Tim Worstall gets it

There was somewhere between none and fuck all economic growth in the US (and many other economies) in the 1929-1945 period. But the production frontier continued to move outwards, indeed, the 30s are one of the all time great decades for both technology and productivity improvements. The 50s to the 80s were simply playing catch up, in the same way that China and India are now.

And:

For it’s…saying that the great Post WWII economic expansion was nothing to do with high unionisation rates, Bretton Woods, restrictions upon capital movements, high marginal tax rates, fixed exchange rates or any other of the “liberal” or “social democratic” (use one for the US, the second for Europe) theories that are so often advanced.

The full post is here.

Comments

For some reason I'm never offended by "fuck" in the economic context.

He "gets it" because he's British. In the U.S. we are not used to hearing arguments that growth is *because* of leftward policies. Even the leftward among us generally view unionisation, etc, as merely spreading the wealth not creating it. In other words: their lefties are different from our lefties.

I was referring to the 2nd statement. Still not sure I *get* the first, but I'll try it on on the 25th and see if it fits.

"high unionisation rates, Bretton Woods, restrictions upon capital movements, high marginal tax rates, fixed exchange rates or any other of the “liberal”...theories that are so often advanced"

This is an interesting sentence for the following reason: many of today's liberals would not advance those theories. I consider myself a liberal, and I don't believe that high unionization rates, restrictions upon capital movements, high marginal tax rates, or fixed exchange rates lead to growth.

In fact, today's liberals often even oppose some of those policies. Personally, I oppose restrictions on capital movements, fixed exchange rates, and marginal tax rates as high as those we had in the 1950s (I'm shocked by the 1950s top rate of 90%, not by one of 39.6%). Most Democrats I've met in the policy world agree with me on those issues. Remember it was Clinton who pushed through NAFTA and mostly right-wingers who are pushing for fixed exchange rates and the gold standard.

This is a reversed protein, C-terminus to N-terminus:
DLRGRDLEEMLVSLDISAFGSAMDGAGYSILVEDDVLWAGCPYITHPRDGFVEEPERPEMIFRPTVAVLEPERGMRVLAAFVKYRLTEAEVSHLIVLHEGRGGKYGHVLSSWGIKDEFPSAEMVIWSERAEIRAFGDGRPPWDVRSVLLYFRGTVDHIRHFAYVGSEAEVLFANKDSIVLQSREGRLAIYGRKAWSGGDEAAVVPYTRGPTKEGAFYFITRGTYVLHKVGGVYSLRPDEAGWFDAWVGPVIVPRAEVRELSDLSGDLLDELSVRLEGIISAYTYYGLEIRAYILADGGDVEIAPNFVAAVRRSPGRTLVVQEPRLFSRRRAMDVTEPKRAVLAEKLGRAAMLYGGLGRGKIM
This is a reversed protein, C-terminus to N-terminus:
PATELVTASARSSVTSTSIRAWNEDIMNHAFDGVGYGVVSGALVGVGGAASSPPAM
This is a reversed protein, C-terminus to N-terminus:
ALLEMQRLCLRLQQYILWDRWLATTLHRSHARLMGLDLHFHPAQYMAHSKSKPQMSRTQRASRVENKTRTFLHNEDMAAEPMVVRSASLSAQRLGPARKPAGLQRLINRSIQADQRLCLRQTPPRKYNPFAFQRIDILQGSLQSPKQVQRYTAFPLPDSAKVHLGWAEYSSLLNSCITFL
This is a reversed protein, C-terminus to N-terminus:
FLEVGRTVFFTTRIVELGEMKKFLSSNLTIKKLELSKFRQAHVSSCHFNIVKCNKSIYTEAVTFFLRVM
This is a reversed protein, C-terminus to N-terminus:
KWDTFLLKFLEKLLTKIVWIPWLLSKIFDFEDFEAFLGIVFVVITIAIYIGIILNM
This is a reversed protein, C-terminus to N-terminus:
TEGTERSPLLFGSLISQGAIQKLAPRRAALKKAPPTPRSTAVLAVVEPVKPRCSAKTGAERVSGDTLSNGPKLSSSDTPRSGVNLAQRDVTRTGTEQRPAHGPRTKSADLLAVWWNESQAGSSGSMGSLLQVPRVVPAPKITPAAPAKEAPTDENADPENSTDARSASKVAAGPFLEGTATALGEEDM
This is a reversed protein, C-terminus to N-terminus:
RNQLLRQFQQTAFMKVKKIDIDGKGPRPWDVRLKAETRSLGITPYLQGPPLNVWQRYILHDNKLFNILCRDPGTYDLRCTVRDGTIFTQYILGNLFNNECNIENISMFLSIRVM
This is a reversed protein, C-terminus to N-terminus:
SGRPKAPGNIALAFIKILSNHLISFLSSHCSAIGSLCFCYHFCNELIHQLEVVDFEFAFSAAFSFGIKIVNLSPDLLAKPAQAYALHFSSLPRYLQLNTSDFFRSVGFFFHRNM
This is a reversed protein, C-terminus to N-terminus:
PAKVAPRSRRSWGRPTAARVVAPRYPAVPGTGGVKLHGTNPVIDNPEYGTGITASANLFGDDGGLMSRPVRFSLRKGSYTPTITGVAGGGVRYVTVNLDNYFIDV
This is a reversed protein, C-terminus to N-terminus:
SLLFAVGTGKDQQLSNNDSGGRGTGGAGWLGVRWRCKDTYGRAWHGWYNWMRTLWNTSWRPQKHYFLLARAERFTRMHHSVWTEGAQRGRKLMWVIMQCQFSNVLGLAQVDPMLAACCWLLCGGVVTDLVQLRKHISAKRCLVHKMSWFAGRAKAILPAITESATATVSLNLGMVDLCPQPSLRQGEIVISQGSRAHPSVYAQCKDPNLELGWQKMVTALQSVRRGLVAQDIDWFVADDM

It really tells you how the world has changed. If you were to put a typical Democrat in a time machine back to the 1950s, he would be indistinguishable from an Eisenhower Republican.

More economists should be willing to advocate the small role of economic policy in long-run growth rates. Endogenous growth is a self-aggrandising dead end on the part of the profession.

I've felt the same way for years -- that the 1930s were a period in which productive potential increased extraordinarily. But I don't how to quantify this vague hunch largely derived from early Heinlein books.

Indy's link provides a remarkable summary of world history- for roughly 1000 years after the fall of the Roman Empire, the list is entirely dominated by Arabs and Chinese; then towards the end of the 16th Century it switches remarkably abruptly towards Europeans. Not news, of course, but interesting to see it reflected so starkly.

If you look at this graph of real GDP since 1871, it is hard to believe that government policies matter for economic growth, or at least that policies that do damage are changed so they do not effect long term growth rates.
http://www.visualizingeconomics.com/2010/11/04/lo...

I think this topic is a little too macro for my taste and expertise (but still excited to read the book).

Bear in mind that technologies which had been invented but not fully exploited in 1950 included electricity, the automobile, the airplane and the transistor. There's an awful lot of growth to be had getting those to full market penetration.

Real per capita GDP growth from 1946 to 1960 average about 1.5%, one of the weakest eras of growth in US history.

The 1950s saw three recessions as the Fed kept money tight to wring the post war -- including Korea -- inflation out of the system.

Why does everyone think of the 1950s as an era of economic boom?

Remember, JFK ran for president on a campaign of getting the economy moving again.

Am I the only one surprised that this is the one thread in which mulp has not commented?

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